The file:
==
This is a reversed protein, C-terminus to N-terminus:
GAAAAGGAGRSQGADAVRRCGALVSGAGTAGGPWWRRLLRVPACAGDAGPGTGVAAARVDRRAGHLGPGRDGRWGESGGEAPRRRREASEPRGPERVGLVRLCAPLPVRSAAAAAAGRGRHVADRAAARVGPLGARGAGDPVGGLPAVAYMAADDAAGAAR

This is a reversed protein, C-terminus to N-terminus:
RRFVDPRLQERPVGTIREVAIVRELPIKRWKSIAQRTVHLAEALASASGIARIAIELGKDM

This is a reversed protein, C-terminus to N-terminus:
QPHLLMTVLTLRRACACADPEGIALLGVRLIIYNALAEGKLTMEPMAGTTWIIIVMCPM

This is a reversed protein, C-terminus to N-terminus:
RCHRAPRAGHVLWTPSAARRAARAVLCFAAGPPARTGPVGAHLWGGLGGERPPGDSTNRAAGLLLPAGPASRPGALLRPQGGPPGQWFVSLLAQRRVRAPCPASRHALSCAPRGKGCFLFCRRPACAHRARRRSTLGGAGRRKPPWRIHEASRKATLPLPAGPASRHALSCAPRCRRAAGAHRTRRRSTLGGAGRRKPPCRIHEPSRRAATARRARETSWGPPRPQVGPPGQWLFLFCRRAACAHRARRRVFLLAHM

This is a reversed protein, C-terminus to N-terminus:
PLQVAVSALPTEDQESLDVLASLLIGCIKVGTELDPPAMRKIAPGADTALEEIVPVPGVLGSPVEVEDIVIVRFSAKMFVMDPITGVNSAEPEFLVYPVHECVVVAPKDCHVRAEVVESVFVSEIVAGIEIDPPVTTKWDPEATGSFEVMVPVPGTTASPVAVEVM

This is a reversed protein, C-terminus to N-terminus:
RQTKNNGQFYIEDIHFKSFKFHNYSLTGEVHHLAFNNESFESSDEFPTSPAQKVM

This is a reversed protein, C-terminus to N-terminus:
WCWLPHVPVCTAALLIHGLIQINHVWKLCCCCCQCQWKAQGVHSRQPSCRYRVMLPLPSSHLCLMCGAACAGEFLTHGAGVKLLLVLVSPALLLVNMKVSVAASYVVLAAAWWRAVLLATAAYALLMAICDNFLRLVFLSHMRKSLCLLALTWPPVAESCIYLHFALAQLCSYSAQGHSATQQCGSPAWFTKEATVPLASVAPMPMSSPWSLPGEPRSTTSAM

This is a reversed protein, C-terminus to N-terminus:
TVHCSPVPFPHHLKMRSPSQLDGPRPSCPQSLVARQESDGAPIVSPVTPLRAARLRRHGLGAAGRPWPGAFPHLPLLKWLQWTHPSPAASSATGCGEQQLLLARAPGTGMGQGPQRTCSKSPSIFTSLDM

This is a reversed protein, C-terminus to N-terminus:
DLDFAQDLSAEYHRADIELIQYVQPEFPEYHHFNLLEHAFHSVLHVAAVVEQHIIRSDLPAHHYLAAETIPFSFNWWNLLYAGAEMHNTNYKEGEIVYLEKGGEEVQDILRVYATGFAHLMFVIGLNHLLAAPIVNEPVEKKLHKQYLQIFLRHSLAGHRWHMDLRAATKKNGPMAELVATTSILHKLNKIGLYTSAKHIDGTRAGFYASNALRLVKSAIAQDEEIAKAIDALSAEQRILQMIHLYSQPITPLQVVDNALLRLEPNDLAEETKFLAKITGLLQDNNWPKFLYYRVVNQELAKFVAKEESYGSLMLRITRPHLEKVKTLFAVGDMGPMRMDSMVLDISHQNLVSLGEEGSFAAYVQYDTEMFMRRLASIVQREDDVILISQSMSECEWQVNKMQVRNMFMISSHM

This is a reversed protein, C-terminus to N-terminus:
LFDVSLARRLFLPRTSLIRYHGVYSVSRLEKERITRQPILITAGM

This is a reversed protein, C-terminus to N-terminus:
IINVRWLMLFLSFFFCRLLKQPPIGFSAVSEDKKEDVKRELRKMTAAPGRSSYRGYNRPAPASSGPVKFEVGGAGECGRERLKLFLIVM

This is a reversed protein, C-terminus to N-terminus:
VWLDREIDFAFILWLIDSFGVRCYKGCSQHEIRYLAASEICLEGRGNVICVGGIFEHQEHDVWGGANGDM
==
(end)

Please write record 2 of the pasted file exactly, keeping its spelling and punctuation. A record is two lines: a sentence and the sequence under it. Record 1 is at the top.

This is a reversed protein, C-terminus to N-terminus:
RRFVDPRLQERPVGTIREVAIVRELPIKRWKSIAQRTVHLAEALASASGIARIAIELGKDM